Reply
Mega Contributor
RobertEG
Posts: 17,456
Registered: ‎03-19-2007

Re: FICO doesn't understand the credit card game

[ Edited ]
Sherry, I love your posts!  But please do not become obsessed with reverence for FICO scores!
I proffer that quest for a high FICO score is not a prime goal of life.
Anything 740+, and particulary 760+, is just bragging rights.
The ONLY reason for having a high FICO score is to improve your ability to secure future credit under decent terms.  If you dont use it, it is absolutely meaningless.  Kinda like an ex-wife!  LOL!  But once you actually use your improved, and luxurious, FICO penthouse score, you are immediately cast down a few floors below the penthouse.  Just the act of simply inquiring about new credit zings your FICO immediately for around -10 FICO.  But who can get credit without asking for it?  Dah!  Then, if the inquirry leads you to actually  take on new credit, it mmediately increases your percent utiization.  So FICO goes down more.  But who gives a hoot if you now have the new home, the new car in the garage, or the new flat panel, LCD Hi-Def on the wall?  I would much prefer to have a new Lexus in my garage that I can use everyday for the next few years than to harvest an increasing FICO over those two years that is meaningless unless I use it to spend. I value FICO, but do not bow at its alter.  If you dont use it, you lose it.
I have never seen a gravestone chiseled with the epitaph.......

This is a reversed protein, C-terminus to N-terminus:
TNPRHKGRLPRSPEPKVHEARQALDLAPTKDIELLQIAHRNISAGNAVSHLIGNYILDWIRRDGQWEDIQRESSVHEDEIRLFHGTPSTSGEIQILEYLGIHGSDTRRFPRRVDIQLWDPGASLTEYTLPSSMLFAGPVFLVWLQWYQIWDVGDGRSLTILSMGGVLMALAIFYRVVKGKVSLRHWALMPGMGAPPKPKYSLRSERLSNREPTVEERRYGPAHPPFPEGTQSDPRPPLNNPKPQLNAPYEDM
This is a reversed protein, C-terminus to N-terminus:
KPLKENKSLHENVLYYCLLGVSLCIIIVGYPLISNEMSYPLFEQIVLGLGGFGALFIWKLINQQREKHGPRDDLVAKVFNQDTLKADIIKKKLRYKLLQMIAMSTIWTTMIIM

"Here lies John.  He died with a FICO of 820!"


Message Edited by RobertEG on 01-03-2008 05:03 PM
New Contributor
sherry
Posts: 96
Registered: ‎05-01-2007

Re: FICO doesn't understand the credit card game

[ Edited ]
Robert
thank you :smileyhappy:
I must admit prior to joining this forum I would slash anyone who spoke ill of FICO passionately. When I joined this forum I didn't have many expectations outside of the fact that I would be able to communicate in a forum with others that was as passionate as I about credit.
Maybe you're right. Perhaps I'm a little obsessed with FICO scores and information. Its kind of hard to not show that after being gung ho for all of my credit life from 19 to now 38. Over the past few weeks I have been challenged by reading posts and listening to the undertones of the information received. What i've gathered is that many of us are "scorewatchers" monitoring the ups and downs and trying to maintain or gain those few extra points. What good is a nice credit score with borrowed money and no room for financial growth. Robert for me there is an ultimate goal
Financial growth/business ventures/improved quality of life.
Robert.
that is why I play "the game" there are some that are born with the silver spoon
others have to make theirs and that is me.:smileywink:
 
 
Robert you said
I have never seen a gravestone chiseled with the epitaph.......